46 captures
23 Mar 2011 - 22 Mar 2021
About this capture
Libyan rebels form 'interim government'
Rebels say they're striving to liberate entire country as battles rage and Gaddafi rails against "fascist assault".
Last Modified: 22 Mar 2011 21:21
Print Article
Send Feedback
Libya's pro-democracy fighters have formed an "interim government" even as forces backing the country's leader, Muammar Gaddafi, press ahead with attacks against them.

Heading up the new government as an interim prime minister is Mahmoud Jibril, who had been working as a representative to foreign powers.

He is best known on the international stage for meeting Nicolas Sarkozy, the French president, which led to France diplomatically recognising the rebels' transitional council as the sole representative of the Libyan people.

Opposition spokesman Nisan Gouriani told Al Jazeera: "The provisional national council is a legislative body, but we need an executive body to take control and provide an administration."

He said the rebels' "position has been very clear from the beginning - that Libya is one unit".

"Our capital is Tripoli and will forever be Tripoli," he said. "We are striving to liberate the western parts of the country, and Tripoli, and keep the country united. We would like to emphasise this over and over again."

The rebels had been wary of calling their nascent administration in their Benghazi stronghold an interim government seemingly cautious of signifying a split in the country.

"But they remain committed to one Libya," said Al Jazeera's James Bays, reporting from Benghazi. "They want the people of Libya to remain united, just without Gaddafi."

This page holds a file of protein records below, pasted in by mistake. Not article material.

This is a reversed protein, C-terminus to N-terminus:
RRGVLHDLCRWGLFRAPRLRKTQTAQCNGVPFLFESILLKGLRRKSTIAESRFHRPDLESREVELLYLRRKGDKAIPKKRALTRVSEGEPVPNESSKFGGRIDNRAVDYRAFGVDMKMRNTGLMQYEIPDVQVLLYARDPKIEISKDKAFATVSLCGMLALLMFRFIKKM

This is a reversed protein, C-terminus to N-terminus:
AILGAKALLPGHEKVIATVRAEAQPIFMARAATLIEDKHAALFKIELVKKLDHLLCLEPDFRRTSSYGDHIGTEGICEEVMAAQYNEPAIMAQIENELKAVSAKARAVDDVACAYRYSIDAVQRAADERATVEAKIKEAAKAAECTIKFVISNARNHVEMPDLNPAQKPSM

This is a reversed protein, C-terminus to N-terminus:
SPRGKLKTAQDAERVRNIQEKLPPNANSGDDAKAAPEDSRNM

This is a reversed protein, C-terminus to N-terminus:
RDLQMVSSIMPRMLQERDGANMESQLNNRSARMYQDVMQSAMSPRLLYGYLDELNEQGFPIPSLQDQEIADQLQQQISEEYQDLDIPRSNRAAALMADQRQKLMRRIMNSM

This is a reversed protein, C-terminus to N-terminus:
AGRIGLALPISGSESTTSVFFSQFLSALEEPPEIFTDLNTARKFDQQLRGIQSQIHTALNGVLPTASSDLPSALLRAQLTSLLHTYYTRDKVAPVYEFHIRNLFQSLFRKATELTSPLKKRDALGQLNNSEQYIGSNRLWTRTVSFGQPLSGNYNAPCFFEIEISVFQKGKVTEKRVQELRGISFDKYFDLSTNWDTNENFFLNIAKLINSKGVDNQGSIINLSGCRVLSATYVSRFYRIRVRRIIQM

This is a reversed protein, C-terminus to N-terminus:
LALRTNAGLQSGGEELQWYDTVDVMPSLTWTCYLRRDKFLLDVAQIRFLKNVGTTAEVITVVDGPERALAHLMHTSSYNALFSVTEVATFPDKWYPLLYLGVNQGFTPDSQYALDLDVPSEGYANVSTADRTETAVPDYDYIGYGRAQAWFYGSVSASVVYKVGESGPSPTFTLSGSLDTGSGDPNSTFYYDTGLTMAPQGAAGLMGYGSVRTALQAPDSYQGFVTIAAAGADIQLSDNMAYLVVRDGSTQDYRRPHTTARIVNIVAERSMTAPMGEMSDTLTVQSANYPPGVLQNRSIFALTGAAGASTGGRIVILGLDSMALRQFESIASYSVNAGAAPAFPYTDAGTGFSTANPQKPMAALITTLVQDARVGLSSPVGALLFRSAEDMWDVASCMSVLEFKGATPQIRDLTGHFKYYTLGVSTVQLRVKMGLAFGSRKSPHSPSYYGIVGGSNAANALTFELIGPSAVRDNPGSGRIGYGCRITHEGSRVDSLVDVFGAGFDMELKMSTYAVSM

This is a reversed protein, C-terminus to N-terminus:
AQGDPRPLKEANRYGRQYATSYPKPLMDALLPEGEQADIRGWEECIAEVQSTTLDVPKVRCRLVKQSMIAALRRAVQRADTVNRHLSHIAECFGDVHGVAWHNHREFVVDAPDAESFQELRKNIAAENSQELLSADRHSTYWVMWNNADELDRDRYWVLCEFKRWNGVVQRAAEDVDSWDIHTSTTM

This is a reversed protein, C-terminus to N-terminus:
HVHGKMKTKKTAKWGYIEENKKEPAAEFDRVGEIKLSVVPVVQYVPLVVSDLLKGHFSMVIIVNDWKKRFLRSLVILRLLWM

'Real heroes'

Meanwhile, fierce fighting continued on Wednesday with forces loyal to Gaddafi attacking rebel positions across the north African state.
Undaunted by air strikes launched by coalition warplanes aimed at enforcing a no-fly zone, pro-Gaddafi forces pressed ahead with their assaults on the towns of Misurata, Ajdabiya and Zintan in the past 24 hours.
Pro-democracy fighters ranged against Gaddafi are finding the going tough.

Mostly outgunned and with little command structure, they have been left to run sporadic raids against Gaddafi's troops, before falling back to their original lines.
But despite the little headway made by them, a rebel commander described the men as "real heroes".
"They are brave to the point of being suicidal," Mohamed Hariri told Al Jazeera.
'Ready for battle'
Amid raging fighting, Gaddafi insisted he was "ready for battle, be it long or short".

"We will win this battle," he said in an address during a public appearance at his Bab Al-Aziziyah compound in Tripoli that was the target on Sunday of a coalition missile strike, Libyan state television reported.

He also railed against the coalition forces, saying: "This assault ... is by a bunch of fascists who will end up in the dustbin of history."
Overnight fighting left 14 people dead and 23 injured in Misurata, pro-democracy fighters told Al Jazeera's James Bays.

"Gaddafi's forces have now taken over hospital in the town, and positioned snipers on the roof and tanks outside," said our correspondent.